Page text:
Around 78 percent of women and girls in Gambia are thought to have undergone FGM, which is practised by seven ethnic groups in the predominantly Muslim country.

Swift action needed in fight against child marriage – UNFPA report

Despite gains in some countries, more than 14 million girls under age 18 will be married each year over the next 10 years, a figure expected to increase to more than 15 million girls a year between 2021 and 2030, according to a new report from the U.N. Population Fund (UNFPA) released on Thursday.

As the number of girls who are married as children grows, the number of children bearing children will increase, and deaths among girls will rise, said the report, timed to mark the inaugural International Day of the Girl Child.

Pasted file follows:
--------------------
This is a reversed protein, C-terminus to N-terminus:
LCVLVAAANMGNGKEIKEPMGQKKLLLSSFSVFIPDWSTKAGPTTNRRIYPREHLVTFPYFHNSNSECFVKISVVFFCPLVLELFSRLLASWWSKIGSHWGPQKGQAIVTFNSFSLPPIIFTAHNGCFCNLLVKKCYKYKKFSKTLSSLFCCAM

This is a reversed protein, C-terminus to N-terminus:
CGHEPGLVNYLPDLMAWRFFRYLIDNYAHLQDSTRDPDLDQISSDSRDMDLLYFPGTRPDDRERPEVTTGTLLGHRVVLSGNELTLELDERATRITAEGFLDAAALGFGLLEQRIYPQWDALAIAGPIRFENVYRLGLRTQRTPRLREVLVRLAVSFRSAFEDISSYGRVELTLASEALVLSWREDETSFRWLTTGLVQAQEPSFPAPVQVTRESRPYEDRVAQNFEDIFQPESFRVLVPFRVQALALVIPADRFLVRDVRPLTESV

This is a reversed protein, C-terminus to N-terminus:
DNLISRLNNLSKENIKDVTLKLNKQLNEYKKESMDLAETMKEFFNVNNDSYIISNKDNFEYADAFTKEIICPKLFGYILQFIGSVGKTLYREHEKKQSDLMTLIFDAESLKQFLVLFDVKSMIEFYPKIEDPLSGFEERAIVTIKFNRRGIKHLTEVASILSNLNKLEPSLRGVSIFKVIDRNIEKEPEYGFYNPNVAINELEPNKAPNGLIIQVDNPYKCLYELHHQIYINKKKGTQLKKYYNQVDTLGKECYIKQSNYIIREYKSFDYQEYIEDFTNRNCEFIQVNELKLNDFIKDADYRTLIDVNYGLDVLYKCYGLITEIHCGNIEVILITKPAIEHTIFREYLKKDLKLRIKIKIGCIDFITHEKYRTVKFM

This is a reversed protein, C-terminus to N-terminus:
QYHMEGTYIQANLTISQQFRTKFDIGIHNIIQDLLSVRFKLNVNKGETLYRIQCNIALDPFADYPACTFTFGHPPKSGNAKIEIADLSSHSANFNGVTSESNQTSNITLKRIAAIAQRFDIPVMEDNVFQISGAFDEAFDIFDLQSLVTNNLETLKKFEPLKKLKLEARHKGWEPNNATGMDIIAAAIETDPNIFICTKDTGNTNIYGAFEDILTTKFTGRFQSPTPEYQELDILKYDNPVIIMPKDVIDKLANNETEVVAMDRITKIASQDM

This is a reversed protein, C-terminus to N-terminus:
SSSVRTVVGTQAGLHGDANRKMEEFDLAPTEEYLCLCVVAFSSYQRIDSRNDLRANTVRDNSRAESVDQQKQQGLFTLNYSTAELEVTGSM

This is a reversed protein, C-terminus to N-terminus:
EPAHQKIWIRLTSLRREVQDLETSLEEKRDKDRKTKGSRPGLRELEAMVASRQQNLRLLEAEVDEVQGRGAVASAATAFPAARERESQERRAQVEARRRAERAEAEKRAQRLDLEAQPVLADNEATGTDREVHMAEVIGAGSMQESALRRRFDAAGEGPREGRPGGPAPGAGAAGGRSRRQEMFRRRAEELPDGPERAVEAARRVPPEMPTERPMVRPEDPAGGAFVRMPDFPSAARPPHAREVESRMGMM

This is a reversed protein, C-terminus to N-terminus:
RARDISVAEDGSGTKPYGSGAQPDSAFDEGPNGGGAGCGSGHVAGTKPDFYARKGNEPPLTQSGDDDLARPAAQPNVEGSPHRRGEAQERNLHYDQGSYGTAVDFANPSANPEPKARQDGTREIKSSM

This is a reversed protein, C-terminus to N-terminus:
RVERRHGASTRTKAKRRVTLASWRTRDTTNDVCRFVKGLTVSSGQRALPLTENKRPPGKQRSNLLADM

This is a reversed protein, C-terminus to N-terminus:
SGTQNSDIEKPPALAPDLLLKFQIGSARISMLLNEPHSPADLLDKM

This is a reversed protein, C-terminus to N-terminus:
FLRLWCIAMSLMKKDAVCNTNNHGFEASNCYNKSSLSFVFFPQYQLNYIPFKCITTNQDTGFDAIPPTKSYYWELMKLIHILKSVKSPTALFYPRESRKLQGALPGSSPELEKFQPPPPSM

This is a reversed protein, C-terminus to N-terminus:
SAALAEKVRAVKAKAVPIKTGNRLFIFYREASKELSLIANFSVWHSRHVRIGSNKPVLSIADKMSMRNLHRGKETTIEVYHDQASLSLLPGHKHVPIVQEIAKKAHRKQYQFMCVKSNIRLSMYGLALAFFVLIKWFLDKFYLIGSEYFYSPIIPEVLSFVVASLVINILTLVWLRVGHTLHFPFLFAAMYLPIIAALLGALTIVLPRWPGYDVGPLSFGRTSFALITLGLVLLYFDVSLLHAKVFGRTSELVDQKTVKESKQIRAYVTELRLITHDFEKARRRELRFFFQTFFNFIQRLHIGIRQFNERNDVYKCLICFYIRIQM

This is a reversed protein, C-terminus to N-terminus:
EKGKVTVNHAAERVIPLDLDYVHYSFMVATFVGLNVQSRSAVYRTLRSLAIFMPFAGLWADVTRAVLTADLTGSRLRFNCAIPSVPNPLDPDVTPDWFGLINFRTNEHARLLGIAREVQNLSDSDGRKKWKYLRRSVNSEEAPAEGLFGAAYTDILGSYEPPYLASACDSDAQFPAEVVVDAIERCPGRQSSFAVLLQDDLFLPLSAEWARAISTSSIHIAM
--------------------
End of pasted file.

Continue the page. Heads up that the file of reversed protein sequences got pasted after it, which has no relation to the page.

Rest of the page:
International conventions declare that child marriage is a violation of fundamental human rights because it denies girls the right to choose when and with whom to marry.

Syrian women face growing abuses, says opposition activist

Suhair Atassi was beaten and detained for her involvement in protests at the start of Syria’s uprising, before going into hiding and being smuggled out of the country late last year.

Now an exile living in Paris, the prominent opposition activist is trying to drum up support for humanitarian aid in Syria where the conflict has escalated. News from Syria seems to get bloodier by the day with civilians killed, wounded and uprooted by clashes between forces loyal to President Bashar al-Assad and rebel groups.

For Atassi, who was born into a political family from Homs, it is important to remember that the 18-month Syrian “revolution” began with peaceful demonstrations against al-Assad’s rule.

Tunisian constitution must enshrine equal status of women, says activist